The end of the future : the development of the South African Chemical and Biological Weapons Research Programme, 1981-1991.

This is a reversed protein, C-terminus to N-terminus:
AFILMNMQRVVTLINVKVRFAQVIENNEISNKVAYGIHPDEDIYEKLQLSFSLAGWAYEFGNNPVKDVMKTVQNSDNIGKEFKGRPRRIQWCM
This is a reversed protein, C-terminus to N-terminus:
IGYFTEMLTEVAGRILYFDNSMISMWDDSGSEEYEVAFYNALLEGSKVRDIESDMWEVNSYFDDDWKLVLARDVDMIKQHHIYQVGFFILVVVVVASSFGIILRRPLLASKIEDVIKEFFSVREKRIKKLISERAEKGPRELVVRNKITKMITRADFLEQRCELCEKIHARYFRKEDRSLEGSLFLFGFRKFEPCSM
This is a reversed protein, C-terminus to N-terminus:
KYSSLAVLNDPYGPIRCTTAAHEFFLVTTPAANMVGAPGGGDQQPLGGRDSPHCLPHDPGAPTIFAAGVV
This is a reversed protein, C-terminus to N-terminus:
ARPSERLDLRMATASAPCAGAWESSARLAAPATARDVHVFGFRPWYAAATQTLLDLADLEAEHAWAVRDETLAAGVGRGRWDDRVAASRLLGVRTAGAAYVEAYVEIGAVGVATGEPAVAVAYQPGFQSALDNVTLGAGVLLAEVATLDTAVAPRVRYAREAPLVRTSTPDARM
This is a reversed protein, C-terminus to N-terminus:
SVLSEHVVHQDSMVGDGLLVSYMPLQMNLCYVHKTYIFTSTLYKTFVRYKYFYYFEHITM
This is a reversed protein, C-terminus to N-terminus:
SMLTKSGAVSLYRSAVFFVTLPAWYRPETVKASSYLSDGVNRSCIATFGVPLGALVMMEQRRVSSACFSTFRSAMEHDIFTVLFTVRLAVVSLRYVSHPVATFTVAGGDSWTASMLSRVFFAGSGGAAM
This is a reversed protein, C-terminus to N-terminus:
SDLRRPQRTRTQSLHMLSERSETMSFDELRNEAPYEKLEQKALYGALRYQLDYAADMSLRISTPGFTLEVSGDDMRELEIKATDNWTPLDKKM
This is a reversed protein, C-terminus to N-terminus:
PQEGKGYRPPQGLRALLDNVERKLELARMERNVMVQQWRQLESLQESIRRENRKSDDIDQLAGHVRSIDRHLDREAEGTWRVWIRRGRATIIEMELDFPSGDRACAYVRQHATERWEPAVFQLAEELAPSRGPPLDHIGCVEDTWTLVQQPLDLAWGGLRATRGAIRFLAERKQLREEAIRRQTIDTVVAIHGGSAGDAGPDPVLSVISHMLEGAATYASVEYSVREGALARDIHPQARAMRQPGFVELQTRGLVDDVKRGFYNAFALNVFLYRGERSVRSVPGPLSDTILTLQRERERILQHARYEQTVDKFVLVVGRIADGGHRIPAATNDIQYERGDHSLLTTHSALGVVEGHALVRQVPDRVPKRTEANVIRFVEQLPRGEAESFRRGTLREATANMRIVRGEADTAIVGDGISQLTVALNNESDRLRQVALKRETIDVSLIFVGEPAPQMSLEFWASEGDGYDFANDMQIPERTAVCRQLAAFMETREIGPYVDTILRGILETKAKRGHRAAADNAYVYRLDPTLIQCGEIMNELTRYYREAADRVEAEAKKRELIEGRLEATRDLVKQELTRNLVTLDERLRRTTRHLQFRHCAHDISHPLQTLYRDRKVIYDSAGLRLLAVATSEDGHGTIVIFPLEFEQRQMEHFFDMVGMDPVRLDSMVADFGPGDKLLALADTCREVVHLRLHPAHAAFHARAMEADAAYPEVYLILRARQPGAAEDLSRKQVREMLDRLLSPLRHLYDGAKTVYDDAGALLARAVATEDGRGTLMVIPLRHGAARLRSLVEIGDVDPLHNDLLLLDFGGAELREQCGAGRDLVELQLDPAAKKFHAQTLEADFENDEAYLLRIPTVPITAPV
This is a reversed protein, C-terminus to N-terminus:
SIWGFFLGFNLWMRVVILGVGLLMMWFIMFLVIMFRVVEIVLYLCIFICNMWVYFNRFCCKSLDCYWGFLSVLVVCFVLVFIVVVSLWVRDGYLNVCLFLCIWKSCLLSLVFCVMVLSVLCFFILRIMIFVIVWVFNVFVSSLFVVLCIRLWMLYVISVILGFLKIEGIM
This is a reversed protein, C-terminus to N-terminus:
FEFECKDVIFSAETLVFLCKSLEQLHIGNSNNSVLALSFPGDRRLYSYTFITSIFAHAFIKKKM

This thesis is an examination of the relationship between the institutional and practical workings of the late Apartheid state's Chemical and Biological Weapons Research Programme, code-named Project Coast. It is written against the background of the changing nature of the South African state in that period, and presents a partial picture of that change. The greatest part of the thesis, however, is a history of the Research Programme itself. The Programme's institutional structure was developed around the charismatic figure of Dr Wouter Basson: following Weberian arguments, it is clear that his charisma was used, within the bureaucratic structure of the Programme, to legitimate the scientific research projects undertaken. Two of these projects are examined in the body of this thesis: the first of these is an attempt to develop a new form of tear gas, the second is the attempt to develop a new form of contraceptive. The animating ideologies of these research projects are compared to each other, and to the supposedly hegemonic ideologies of the changing state, revealing discrepancies between these grand structures and their local workings. The importance of Basson's charismatic authority is emphasised by the rapid dissolution of Project Coast following his withdrawal from his leadership position at the end of the 1980s. By the end of the thesis, then, it seems clear that, within the legitimating aura of Basson's authority, the scientists at Project Coast developed a set of racial and political ideologies that more little to no substantive relationship to the seemingly hegemonic ideologies of the late Apartheid state, of which Project Coast was an organ.